They change this or that – but they refuse to accept that freedom of speech is a principle.

    It is “freedom of speech – as long as it is not racist”, or “freedom of speech – as long as it is not homophobic”. And on and on.

    Which is basically – “freedom of speech – as long as we do not dislike what you say”.

    That is not to say that there are no such things as “fighting words” – i;e. insuts that if replied to by a punch on the nose should not be taken into account in court.

    However, this is not really about someone getting so upset about some vile insult about their mother that they bop someone on the nose.

    This is about the state deciding what OPINIONS may be expressed – and punishing the expression of opinions it does not like.

    The lack of principle here reminds me of smoking – a favourate topic of this site.

    The common sense point of view that this is a matter of private property is rejected by the state (both here – and in some parts of the United States).

    Partly because a late Roman view of private property is taken – with property that is used for commercial purposes being consided NOT really private.

    Thus we get such things as “public accomidations” (meaning private hotels and guesthouses), “common carriers” (meaning privately owned trains and busses) and on and on.

    This view that, increasingly holds that the state is “all in all” – and that private property does not (really) exist.

    This will not stop at commercial property.

    As the anti smoking movement has shown – it will intrude into private cars, and into the home.

    And it will not stop with “public space” in relation to free speech either.

    Already words spoken in a privately hired (or owned) hall may be treated as “criminal” by the state.

    It is only a matter of time before words uttered IN THE HOME are also treated as criminal by the state.

    The only way to prevent such developments is to return to seeing freedom of speech (and property rights generally) as a matter of principle.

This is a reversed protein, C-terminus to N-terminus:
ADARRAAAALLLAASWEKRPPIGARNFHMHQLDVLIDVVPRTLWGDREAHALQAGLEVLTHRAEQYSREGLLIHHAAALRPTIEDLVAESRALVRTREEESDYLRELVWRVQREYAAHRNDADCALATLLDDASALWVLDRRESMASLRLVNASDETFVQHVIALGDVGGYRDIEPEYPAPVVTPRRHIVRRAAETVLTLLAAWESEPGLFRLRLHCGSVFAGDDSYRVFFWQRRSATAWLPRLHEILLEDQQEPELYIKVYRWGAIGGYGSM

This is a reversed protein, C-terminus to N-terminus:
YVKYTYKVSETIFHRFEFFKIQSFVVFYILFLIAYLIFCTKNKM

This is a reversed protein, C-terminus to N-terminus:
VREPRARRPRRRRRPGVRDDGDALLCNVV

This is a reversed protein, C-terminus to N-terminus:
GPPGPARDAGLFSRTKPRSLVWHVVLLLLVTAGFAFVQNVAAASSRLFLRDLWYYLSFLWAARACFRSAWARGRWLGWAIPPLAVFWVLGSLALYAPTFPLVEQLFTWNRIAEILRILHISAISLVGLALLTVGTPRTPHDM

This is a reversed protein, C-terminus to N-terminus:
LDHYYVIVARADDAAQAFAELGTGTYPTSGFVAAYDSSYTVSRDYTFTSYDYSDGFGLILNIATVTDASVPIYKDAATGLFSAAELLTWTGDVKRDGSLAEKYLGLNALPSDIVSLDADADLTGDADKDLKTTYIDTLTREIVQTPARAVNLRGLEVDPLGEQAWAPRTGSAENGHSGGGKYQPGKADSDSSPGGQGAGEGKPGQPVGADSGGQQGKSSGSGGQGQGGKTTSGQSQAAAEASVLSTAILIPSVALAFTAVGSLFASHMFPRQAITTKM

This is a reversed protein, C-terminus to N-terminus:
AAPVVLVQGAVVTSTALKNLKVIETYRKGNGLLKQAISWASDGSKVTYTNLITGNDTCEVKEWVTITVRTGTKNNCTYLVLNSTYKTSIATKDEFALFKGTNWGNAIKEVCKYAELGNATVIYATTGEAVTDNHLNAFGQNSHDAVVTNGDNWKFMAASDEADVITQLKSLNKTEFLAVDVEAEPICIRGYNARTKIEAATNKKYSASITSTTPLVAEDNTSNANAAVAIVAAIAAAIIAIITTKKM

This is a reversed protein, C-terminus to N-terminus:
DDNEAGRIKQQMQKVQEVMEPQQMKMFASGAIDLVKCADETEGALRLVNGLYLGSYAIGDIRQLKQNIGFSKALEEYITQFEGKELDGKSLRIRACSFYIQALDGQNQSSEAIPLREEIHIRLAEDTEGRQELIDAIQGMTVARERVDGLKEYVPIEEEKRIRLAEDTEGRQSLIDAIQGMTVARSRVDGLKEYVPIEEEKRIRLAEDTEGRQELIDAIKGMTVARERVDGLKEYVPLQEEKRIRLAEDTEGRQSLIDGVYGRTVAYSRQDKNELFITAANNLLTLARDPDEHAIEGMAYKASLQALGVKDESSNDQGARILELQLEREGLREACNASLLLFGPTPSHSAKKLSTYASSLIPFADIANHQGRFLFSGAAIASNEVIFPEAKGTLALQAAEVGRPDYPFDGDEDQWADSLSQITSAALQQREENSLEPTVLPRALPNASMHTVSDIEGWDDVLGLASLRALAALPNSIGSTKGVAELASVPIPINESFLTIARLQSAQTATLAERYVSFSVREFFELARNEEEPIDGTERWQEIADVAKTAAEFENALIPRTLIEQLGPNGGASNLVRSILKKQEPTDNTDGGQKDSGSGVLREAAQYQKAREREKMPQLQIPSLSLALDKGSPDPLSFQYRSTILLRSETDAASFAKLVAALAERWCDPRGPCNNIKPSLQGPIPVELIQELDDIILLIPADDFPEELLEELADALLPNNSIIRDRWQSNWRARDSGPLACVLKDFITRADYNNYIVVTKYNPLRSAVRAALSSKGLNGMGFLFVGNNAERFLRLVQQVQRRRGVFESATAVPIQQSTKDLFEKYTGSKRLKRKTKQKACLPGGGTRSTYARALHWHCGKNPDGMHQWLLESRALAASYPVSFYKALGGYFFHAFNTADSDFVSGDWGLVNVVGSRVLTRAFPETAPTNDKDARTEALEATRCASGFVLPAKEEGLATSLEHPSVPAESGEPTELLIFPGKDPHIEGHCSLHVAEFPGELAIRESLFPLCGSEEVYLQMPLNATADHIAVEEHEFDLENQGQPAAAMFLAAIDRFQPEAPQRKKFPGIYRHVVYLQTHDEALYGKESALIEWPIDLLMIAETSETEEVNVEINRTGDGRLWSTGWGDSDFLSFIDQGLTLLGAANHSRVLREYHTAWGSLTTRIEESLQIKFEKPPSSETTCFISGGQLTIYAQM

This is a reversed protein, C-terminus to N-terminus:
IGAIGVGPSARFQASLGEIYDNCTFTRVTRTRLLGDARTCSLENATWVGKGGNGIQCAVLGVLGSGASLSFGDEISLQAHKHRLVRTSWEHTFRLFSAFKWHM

But, sadly, I see no good prospect of such a return to principled thinking.

  2. Julie near Chicago

    Are they seriously talking about the legal acceptability of asking whether a horse is a mare or a stallion (or, heaven forfend, a gelding)???

    Ye gods. I think I’m moving to Wyoming.

  3. Alas! Wyoming is not free of Federal regulations – and the Federal government is influenced by the same “P.C.” (Frankfurt School) ideology that most other Western governments are influenced by.

    Sadly it is not just the United Kingdom.

  4. Julie near Chicago

    Unfortunately very true. But I think that in Wyoming, you can still talk about horses without needing to go under the Cone of Silence first. *g*

  5. Yes Julie. And there is the question of how well the Feds can enforce their regulations – in Britain everywhere is a few hours from London, and also near some other major urban centre (this densely populated island would NOT be the place to be if ever international free trade and large economies of scale broke down). Out in the Dakotas (or Kansas or…..) the land goes on for ever – and in Wyoming (and Montana and…..) one can go for hundreds of miles without seeing anyone. How practical Fed control of these areas can really be is an interesting question.

    It is like the Roman Empire – in theory in the late Empire the state controlled everything, and everyone was equal in their (unarmed) slavery to the Emperor and his army.

    However out in some distant place, such as what is now North Wales, I doubt Roman control of people was, in practice, anything like what it was supposed to be in theory.